Abstract 1799: Molecular Imaging Identifies Inflammation and Precalcification in Aortic Valve Disease
Background Aortic stenosis is a frequent indication for valve replacement, however, underlying molecular and cellular mechanisms remain obscure. Visualizing and understanding function of specific cell populations in subclinical valve lesions in vivo may predict the future risk and identify therapeutic targets for prevention of this disease.
Methods and Results To test the hypotheses 1) that aortic stenosis shares a similar pathogenesis to atherosclerosis and 2) that multimodality molecular imaging can detect early changes in aortic valve disease, we employed in vivo near-infrared fluorescence (NIRF) imaging agents for endothelial cell and macrophage activation, and proteolytic and osteogenic activity in aortic valves of cholesterol-fed apoE-deficient mice (apoE−/−, 30 weeks old, n=25). ApoE−/− mice with no probe injection (n=10) and wild-type mice (n=5) served as controls. Valve leaflets of apoE−/− mice contained macrophages and were thicker than wild-type mice (p< 0.001). Fluorescence reflectance imaging detected uptake of macrophage-targeted magnetofluorescent nanoparticles (24 h post-injection) in apoE−/− valves that was negligible in controls (p< 0.01). Valvular macrophages showed proteolytic activity (gelatinases MMP-2/9 and cathepsin B) visualized by activatable probes using NIRF microscopy. MRI enhanced with VCAM-1 targeted nanoparticles detected ex vivo endothelial activation in valve commissures - the regions of highest mechanical stress. Inflamed valves exhibited osteogenic activity visualized by OsteoSense, a bisphosphonate-derivatized agent, using high-resolution laser scanning fluorescence microscopy. Osteogenic NIRF signals further colocalized with immunoreactive osteopontin and osteocalcin despite no evidence of calcium deposits (von Kossa staining), suggesting that OsteoSense detected valvular precalcification. Notably, the aortic wall contained prominent calcification. Quantitative image analysis correlated NIRF signals with immunoreactive VCAM-1, macrophages, and cathepsin B (R2=0.784; 0.879; 0.858, p<0.001).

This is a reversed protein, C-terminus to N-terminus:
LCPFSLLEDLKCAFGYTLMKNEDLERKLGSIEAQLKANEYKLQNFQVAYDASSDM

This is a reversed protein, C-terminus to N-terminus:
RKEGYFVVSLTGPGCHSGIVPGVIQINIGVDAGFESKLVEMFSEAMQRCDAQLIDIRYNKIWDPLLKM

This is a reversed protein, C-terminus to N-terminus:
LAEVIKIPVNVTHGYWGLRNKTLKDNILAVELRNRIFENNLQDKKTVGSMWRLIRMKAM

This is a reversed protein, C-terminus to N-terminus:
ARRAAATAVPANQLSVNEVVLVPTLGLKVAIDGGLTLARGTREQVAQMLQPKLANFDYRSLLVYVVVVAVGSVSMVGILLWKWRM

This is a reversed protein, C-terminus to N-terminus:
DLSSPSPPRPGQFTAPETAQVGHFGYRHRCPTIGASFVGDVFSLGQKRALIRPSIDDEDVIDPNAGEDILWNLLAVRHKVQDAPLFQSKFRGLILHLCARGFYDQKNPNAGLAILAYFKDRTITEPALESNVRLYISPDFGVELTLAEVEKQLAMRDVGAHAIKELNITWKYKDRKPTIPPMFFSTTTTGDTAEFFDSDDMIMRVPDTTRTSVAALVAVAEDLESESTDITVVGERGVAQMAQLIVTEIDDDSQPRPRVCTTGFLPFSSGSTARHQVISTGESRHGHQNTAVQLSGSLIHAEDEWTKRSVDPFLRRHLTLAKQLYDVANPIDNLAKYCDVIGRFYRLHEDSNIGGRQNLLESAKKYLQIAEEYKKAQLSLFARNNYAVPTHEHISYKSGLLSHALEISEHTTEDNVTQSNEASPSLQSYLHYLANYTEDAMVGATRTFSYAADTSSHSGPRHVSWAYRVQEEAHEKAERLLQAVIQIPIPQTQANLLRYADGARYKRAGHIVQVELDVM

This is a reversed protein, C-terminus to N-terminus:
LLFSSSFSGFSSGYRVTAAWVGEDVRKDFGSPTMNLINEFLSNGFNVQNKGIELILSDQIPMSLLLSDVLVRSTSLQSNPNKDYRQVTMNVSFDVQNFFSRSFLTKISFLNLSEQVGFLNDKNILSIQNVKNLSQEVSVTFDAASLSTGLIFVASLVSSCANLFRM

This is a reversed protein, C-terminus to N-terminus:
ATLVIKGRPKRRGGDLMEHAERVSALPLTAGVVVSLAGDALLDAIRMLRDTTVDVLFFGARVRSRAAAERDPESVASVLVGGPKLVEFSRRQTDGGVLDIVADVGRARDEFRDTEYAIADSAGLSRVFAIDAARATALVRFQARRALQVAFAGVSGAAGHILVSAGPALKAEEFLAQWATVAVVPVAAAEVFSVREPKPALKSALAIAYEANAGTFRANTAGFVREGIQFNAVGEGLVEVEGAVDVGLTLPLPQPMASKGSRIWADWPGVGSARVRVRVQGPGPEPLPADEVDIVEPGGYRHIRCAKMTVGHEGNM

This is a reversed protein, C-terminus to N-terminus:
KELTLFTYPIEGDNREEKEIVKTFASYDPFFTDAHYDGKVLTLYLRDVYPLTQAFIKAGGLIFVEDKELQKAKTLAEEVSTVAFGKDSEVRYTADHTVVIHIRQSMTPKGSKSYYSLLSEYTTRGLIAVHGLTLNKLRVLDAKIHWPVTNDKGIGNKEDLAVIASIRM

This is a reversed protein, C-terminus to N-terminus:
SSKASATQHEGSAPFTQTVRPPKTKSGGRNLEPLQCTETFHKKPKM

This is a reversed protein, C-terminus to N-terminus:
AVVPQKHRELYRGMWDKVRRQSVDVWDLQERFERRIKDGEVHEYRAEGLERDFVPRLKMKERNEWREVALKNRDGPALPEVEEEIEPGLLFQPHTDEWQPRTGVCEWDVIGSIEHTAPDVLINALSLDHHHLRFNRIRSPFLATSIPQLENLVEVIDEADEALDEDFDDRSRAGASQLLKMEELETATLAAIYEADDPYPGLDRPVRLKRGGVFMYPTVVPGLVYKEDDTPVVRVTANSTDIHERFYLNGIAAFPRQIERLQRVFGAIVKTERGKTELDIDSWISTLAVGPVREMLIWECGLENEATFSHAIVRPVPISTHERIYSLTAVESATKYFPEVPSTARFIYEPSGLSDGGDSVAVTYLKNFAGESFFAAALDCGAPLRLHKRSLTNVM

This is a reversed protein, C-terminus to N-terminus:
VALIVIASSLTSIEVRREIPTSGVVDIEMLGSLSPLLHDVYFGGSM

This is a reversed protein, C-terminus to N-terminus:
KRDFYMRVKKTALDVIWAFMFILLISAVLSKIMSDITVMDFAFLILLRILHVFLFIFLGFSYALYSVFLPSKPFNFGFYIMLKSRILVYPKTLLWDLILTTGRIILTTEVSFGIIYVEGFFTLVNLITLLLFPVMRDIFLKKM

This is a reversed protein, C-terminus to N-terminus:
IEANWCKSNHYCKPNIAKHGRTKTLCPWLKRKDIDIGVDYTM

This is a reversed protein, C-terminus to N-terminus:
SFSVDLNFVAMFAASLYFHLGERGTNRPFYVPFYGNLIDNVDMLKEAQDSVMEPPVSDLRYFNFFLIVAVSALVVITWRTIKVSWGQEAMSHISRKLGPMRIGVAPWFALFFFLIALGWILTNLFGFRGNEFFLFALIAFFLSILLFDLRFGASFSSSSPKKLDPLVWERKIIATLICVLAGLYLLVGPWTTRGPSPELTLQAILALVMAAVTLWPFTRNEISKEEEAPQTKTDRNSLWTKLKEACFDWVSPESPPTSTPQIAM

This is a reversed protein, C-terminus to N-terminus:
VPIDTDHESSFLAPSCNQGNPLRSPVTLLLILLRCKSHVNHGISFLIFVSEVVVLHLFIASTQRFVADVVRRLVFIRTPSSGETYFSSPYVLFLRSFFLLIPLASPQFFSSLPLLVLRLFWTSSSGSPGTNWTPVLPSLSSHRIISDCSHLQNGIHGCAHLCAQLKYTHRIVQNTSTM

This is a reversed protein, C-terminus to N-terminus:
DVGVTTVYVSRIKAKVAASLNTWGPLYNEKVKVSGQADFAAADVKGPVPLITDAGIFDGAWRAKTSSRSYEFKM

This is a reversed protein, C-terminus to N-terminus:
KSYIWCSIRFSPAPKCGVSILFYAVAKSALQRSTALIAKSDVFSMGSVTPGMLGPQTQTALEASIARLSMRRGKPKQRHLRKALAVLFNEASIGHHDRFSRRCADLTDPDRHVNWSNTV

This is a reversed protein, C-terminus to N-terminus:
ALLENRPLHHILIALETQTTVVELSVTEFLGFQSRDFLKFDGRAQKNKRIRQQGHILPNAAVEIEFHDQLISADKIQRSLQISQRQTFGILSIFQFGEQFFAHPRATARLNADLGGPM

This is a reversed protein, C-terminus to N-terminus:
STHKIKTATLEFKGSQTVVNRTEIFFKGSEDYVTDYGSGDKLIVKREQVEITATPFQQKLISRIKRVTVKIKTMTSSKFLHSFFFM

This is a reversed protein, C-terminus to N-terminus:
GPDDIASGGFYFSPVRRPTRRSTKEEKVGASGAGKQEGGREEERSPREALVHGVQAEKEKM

Conclusion Multimodality molecular imaging can visualize endothelial cell activation, inflammation, and proteolytic and osteogenic activity in early aortic valve disease.